Because most states today have a special season on game for bow only, more and more hunters are turning to archery. Last year 200,000 archery licenses were sold in the U.S. for hunting big game. Michigan led this group with more than 33,000. In addition, some 600,000 people hunted for small game with bow and arrow. Of the total number of hunters last year 1½% used bows, and almost 10% of the bow hunters were women. An estimated average of big game killed by bow as compared to other methods is between 1.5% and 2% of the total kill. In Michigan it is 2.6% of the total kill.

Apart from longer hunting seasons, it is the lure of pitting man's inferior senses of smell, sight and hearing against the highly developed senses of the animal which is annually drawing more huntsmen to the bow. This is marksmanship in its most challenging form. There are no telescopic sights enabling kills at 400 yards. The man who hunts with a bow generally must come within 30 to 50 yards of his prey to cleanly kill his game. To get that close requires the highest development of woodsmanship, an almost complete knowledge of the animal hunted, including habits and idiosyncrasies of the species, and the coordination, stealth and skill to use this knowledge as it applies to the particular circumstances in which he finds the game. The bow hunter who kills a deer must beat the animal at its own game. He must avoid the wind which carries his scent to the animal; he must move so quietly and cautiously that the deer, which can detect the breaking of a twig at a quarter of a mile, does not hear him; he must control his body and raise his bow so smoothly that the animal, which can recognize abrupt movement at one-eighth of a mile, is not alarmed, and then he must shoot accurately and skillfully so that the animal is cleanly killed and not left to wander maimed through the woods. Unquestionably, hunting with the bow calls for a degree of sportsmanship and skill which is more demanding than any other form of hunting.

According to the Michigan Game Commission: "Archers are the most enthusiastic of all hunters, approaching the general theme of hunting much as the ardent dry-fly fisherman treats his trout fishing. They do less damage to game than the average hunter and, apparently, get much more enjoyment out of their hunt."

Amazingly enough, there has never been a fatal hunting accident caused by bow and arrow.

But whether it is the pursuit of a Kodiak bear or the just as elusive gold bull's-eye of a straw target, the fascination and thrill of shooting the bow and arrow remain the same.

A wonderful advantage of archery over other sports is that it is one of the least expensive to enjoy. One can become an archer with only a bow, a dozen arrows and an old leather glove. Complete outfits for the beginner can be bought for as little as $12 and they will serve all but specialized purposes adequately. Obviously, the more an archer demands of his equipment, the further he will extend into higher economic brackets.

The chief error of a novice bowman is a bow too heavy for his pull. The selection of proper tackle in archery is of utmost importance. The bow is always spoken of in terms of pound pull. For example, a 75-pound bow requires a pull equal to 75 pounds to achieve full draw. This is a very heavy bow. For all archery work a 35-pound-pull bow (25-pound pull for women) is sufficient. A 45-pound bow, used properly, will kill most game as cleanly as a 75-pound bow and is the legal minimum weight required in most states for hunting. Bows can cost up to $80 depending on the material used (wood, metal or glass). Yew, osage and lemon-wood are the most common and best for wood bows. All the products of the several large manufacturers of archery equipment in the U.S. are made to high standards, shoot well and are ideal for beginners or for school and club work. Top precision bows are made by custom bowyers. In addition, there is a middle group of bowyers who are between custom work and mass production.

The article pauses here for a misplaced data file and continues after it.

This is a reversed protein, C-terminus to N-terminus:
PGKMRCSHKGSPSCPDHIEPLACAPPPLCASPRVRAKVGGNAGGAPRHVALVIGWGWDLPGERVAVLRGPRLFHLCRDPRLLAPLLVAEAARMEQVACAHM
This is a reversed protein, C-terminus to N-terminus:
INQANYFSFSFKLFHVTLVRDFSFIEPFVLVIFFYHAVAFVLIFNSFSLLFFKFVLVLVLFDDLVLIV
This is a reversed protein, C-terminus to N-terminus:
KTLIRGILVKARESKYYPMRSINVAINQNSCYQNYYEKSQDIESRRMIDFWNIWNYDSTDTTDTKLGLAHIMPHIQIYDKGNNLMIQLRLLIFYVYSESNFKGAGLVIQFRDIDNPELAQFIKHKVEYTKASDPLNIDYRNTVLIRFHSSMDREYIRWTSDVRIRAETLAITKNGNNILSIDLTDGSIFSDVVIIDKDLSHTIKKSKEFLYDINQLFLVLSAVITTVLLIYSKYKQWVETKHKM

Less expensive equipment can be purchased in any reputable sporting store. Ben Pearson of Pine Bluff, Ark. is one of the largest archery tackle manufacturers in the low-cost category; others are the Robin Hood Company in Montclair, N.J. and the Paul Bunyan Archery Co. in Minneapolis, Minn., makers of the inexpensive but good Scout. Next to the bow, arrows are most important, particularly their size. To find out what arrow size is correct for you, place the end of the arrow against the armpit, holding the arm straight out at shoulder level. The first joint of the index finger is where the tip should be. This length permits drawing to an anchor point under the chin. Some field archers prefer to draw behind the cheek, in which case the arrow should be two inches longer. The cardinal sin in archery is overbowing, so make certain the arrows are right for the bow. A rough rule on this, with flat bow as an example, is: 25-inch arrow, 5-foot bow; 26-inch arrow, 5-foot 4-inch bow; 27-inch arrow, 5-foot 7-inch bow; 28-inch arrow, 5-foot 9-inch bow.

Arrows come in types for fishing, for field, for hunting purposes and for target. They can cost from $5 to $30 a dozen depending on the type. Broad-head arrows for hunting run about $1.25 each. Besides the target and field courses, many other archery games have developed over the past 10 years, including archery golf, popinjay shooting, "skeetchery" and horseback archery—the latter for experts only.

If present trends continue, the sight of the bow and arrow will become more and more familiar on the American sporting scene. The appeal of archery reaches all age groups, and whether it's stalking a deer through the woods or plinking away at a target, the lure of the weapon with which man first conquered the animal kingdom remains the same—irresistible.




ANN MARSTON, the National Women's Free Style Field Archery champion, is the sport's top booster since Robin Hood. Like many bowmen she wears a Sherwood hat.





STANDARD BOW STYLES are illustrated by (from left) Grizzly, Tiger, Cub, Outdoor Sports and Kodiak, shown here with fishing, hunting, field, target arrows.